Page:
+	#---- in this case, the object named PopulateViewBasedTableViews. Specifically, while the array controller is bound to the object
+	#---- ViewBasedTableView, the Model Key Path that we set specifies that the Array Controller will be bound to one Array property 
+	#---- of our object, allowing us to have one class with multiple arrays each with independant array controllers. 
+	#-- Now that we have a bound Array controller, we can introduce a table view. Drag a table view from the object library to the window.
+	#---- For our example, use the attributes inspector (looks like a margin indicator) to set the TableView Content Mode 
+	#---- to "View Based" <--- This is VERY important!!!! and set the columns to 1. 
+	#-- Switch over to the Bindings inspector for your table view and under the header Table Content check the box 
+	#---- "Bind to" and select "Array Controller". Ensure that the controller key is set to "arrangedObjects"
+	#---- What this does is tell the tableview that it's content is bound to the array controller's arrangedObjects. This allows us
+	#---- to bypass the need for the table view informal protocols we needed to create in the Cell based table recipe. 
+	#-- Now, using the object library drag an "Image & Text Table Cell View" into your table column listed in the object panel. Note: 
+	#---- it will show up in the object dock as "Table Cell View" 
+	#---- There will now be two "rows" of text saying "Table  View Cell" in your xCode window. Using the object panel highlight the one 
+	#---- that has a single "Static Text - Table View Cell" under it and delete it.
+	#-- Using the object library drag an NSProgressIndicator Object over to the object pannel. It will show up in the Object Library as
+	#---- an Indeterminate Progress Indicator. With the Progress Indicator still selected, use the Attributes Inspector to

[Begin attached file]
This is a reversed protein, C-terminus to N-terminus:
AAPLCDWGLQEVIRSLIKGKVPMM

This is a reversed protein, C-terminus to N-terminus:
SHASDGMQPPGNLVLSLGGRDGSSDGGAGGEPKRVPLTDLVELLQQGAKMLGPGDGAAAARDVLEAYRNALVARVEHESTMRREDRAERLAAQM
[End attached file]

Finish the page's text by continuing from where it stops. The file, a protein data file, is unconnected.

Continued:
+	#---- uncheck the "Indeterminate" checkbox.
+	#-- Now comes the confusingly simple bit. We're going to bind each of those objects in our view, the image, the text and the indicator
+	#---- to the objects that are properties of the object at "row" index of our Array controller's bound Array. 
+	#-- If that sounds like a bit much to chew, hang with me. it's really easy.
+	#-- The object panel in the middle is going to be key to grabing ahold of the right object so be sure to use the disclosure triangles
+	#---- as needed to get down to the exact object.
+	#-- Using the Object panel navigate through disclosures until you get to:
+	#---- Table View -> Table Cell View -> Static Text - Table Cell View -> Text Field Cell
+	#---- With the Text Field Cell Highlighted, open the Bindings Inspector and under value, check "Bind To" and select "Table Cell View"
+	#---- In the Model Key Path box, type "objectValue.filename"
+	#-- This tells xCode / Cocoa that this object (the Text View) is bound to the object backing it's parent Text view 
+	#---- (by binding it to Table Cell View!) and that it's bound value is property "filename" of objectValue. objectValue is cocoa
+	#---- magic, any bound object view has it. Effectively, what we've told Cocoa to do is display the property filename, of the 
+	#---- object that to be displayed in that row. We'll now do the same thing, for the icon and the progress indicator.
+	#-- Using the Object panel navigate and highlight the Image Cell, and while highlighted, use the binding inspector to
+	#---- Check the Bind to box and choose Table Cell View. Under Model Key Path type objectValue.icon
+	#-- Lastly, usign the same steps above highlight the Horizontal Progress Indicator and bind it to Table Cell View with a model
+	#---- key path of objectValue.progress_indicator
+	#-- Now, just for fun, you can take an instance of your objects from the array and update it's progress using the bindings thusly
+	#-- self.array_of_objects.first.progress_indicator = 50